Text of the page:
The Long Island Rail Road said Tuesday it is hopeful that signal trouble that has affected train service into and out of Manhattan for two days may finally be resolved.
The issue, railroad spokesman Salvatore Arena said, stems from a new computerized signal system installed over the weekend at Harold interlocking -- a switching area just east of the East River tunnels providing the railroad access to Penn Station.
The impact from the actual installation process was minimal, the railroad said.
However, Arena said "one particular signal" in the area continues to have intermittent issues and the railroad has crews working to figure out the cause of those problems -- and to fix them permanently.
What that means, the LIRR said Tuesday, is that for now the system is operating correctly with no impact on service.
Arena said that doesn't guarantee all will be smooth going Tuesday evening.
In a statement, Arena urged commuters "to please allow extra travel time and check our website for the latest service information before leaving work today."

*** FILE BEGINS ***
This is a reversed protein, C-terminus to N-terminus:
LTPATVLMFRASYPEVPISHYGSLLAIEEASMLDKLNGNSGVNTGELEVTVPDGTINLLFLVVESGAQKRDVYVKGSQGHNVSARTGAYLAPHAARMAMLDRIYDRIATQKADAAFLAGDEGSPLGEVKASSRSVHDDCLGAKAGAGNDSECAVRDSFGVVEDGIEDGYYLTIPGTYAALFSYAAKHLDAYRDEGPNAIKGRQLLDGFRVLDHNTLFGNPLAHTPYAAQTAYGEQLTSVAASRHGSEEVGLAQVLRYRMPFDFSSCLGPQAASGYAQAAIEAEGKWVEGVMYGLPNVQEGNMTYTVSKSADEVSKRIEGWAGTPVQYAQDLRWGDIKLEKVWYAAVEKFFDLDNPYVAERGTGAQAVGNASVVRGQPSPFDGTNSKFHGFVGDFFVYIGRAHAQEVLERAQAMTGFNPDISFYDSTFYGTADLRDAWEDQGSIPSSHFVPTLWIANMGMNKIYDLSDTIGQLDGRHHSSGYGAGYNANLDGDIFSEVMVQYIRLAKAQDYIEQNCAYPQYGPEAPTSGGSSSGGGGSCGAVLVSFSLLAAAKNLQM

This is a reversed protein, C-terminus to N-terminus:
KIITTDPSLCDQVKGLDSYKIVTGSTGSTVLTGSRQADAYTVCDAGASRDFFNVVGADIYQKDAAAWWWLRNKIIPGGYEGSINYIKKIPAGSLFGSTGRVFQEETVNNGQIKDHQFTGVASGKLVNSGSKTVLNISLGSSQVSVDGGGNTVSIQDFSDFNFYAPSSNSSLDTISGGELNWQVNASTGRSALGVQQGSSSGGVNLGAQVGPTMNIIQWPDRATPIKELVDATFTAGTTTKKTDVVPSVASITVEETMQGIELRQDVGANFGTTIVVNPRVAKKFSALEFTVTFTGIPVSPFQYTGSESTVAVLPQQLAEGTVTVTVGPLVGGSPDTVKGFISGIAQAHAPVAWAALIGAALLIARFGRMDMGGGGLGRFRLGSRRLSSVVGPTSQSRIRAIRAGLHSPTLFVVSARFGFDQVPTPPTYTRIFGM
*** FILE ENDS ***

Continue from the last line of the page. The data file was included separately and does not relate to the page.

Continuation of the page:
On Monday, the LIRR said signal problems caused delays of up to 30 minutes on trains during the morning rush hour. There were issues again during the evening rush.
Then on Tuesday, after early morning issues forced the railroad to abandon use of Line 4 -- thereby losing access to Penn via one of the four East River tunnels -- the LIRR had at least 48 additional trains delayed by signal problems east of the tunnels.
"It's safe to say the bulk of the delays have been caused by the signal problem," Arena said, adding that crews have been working hard to fix the problem but that it hasn't been resolved to their satisfaction.
"It's resolved to the point that there are no current delays," Arena said. "We installed a new system," he said. "There's a kink. This kink keeps popping up. It's resolved for now. But that doesn't mean it's resolved to [the work crew's] liking."